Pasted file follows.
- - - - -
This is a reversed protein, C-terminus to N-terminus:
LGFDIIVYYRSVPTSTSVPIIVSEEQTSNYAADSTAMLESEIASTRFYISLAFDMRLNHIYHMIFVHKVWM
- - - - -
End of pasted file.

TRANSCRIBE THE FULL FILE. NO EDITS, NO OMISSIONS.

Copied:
This is a reversed protein, C-terminus to N-terminus:
LGFDIIVYYRSVPTSTSVPIIVSEEQTSNYAADSTAMLESEIASTRFYISLAFDMRLNHIYHMIFVHKVWM